Tables turned? Latest Right to Work legislation DOA in Kentucky

Right to Work opponents notch second victory in 2016
(PR NewsChannel) / April 1, 2016 / FRANKFORT, KY 

Kentucky State SealA major piece of Right to Work legislation has reportedly been taken “off the table” for the current legislative session in Kentucky, handing labor groups in the state yet another victory in their long-running Right to Work Battle.

Recognizing the House’s reluctance to move the legislation forward, Republican Senate President Robert Stivers stated that no bills related to Right to Work would be addressed during the current session.

Despite being a state that leans toward conservatism, Kentucky’s State House is currently controlled by democrats that are sympathetic towards labor unions. In the words of Democratic House Speaker Greg Stumbo, “I don’t think you can overstate just how important organized labor was in the special elections.”

In light of the news, labor leaders in the state are looking towards the future optimistically.

“Although it’s only a temporary victory, it’s nice to be able to focus on the future without wondering when the next Right to Work fight will start,” says Richard Dalton, business manager for the International Union of Operating Engineers (IUOE) Local 18 which represents all of Ohio and several counties in Kentucky. “When it comes to this issue, every Republican setback only serves to give us more and more momentum.”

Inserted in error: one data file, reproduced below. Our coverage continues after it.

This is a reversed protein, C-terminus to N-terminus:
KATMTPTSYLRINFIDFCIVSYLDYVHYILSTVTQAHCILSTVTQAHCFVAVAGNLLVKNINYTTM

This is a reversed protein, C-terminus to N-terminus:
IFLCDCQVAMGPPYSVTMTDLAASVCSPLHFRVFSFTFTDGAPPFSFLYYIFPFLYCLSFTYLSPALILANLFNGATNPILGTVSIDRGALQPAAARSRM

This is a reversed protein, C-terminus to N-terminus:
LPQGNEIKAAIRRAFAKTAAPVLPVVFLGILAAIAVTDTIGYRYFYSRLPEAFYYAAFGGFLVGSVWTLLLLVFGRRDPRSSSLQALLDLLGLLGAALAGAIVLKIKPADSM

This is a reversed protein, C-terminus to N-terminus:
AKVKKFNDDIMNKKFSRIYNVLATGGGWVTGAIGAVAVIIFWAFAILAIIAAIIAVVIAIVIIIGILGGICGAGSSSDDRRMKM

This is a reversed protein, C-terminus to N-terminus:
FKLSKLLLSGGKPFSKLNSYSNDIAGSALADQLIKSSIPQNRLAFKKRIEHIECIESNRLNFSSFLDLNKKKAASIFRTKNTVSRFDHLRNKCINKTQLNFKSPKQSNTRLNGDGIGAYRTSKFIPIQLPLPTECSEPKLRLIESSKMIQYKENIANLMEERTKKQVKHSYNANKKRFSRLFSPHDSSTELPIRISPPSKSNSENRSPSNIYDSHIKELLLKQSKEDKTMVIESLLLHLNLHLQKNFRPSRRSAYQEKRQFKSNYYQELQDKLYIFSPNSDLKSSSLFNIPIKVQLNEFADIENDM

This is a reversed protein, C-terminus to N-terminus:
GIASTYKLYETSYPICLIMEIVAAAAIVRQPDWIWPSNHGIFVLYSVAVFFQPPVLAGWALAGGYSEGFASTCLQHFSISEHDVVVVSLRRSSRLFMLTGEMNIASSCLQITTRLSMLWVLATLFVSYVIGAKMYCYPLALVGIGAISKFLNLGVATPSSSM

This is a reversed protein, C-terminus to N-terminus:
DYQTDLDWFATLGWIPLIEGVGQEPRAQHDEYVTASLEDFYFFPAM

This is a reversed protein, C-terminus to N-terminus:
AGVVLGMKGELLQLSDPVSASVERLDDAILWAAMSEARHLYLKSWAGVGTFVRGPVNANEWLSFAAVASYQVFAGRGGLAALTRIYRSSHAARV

In February, a federal judge overturned Hardin County’s controversial Right to Work laws, ruling that county governments couldn’t enact the legislation on a local level.

Kentucky’s latest Right to Work failures come as a major blow to Gov. Matt Bevin, who was elected in 2014 after campaigning on a platform that included Right to Work initiatives. As it stands, democrats hold a four seat majority in the lower house and are preventing the legislation from gaining any traction.

It’s a fact that isn’t lost on unions throughout Kentucky.

“We have to keep pushing forward ahead of November,” says Dalton. “While it would be easy to sit back and savor these moments, we have to do everything in our power to make sure that voters know what’s at stake when they cast their votes. Who they vote for could very well alter the future of the state’s middle class.”

Designed to weaken the strength of labor unions by allowing employees to opt out of paying union dues, Right to Work laws have long been derided for weakening workers’ rights, lowering salaries, decreasing benefits and leading to inferior working conditions.

The laws have been passed in 26 states to date. Kentucky is currently the only state in the south that hasn’t passed Right to Work legislation.

For more information on Right to Work in Ohio, visit:

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SOURCE:  Keep Ohio's Heritage

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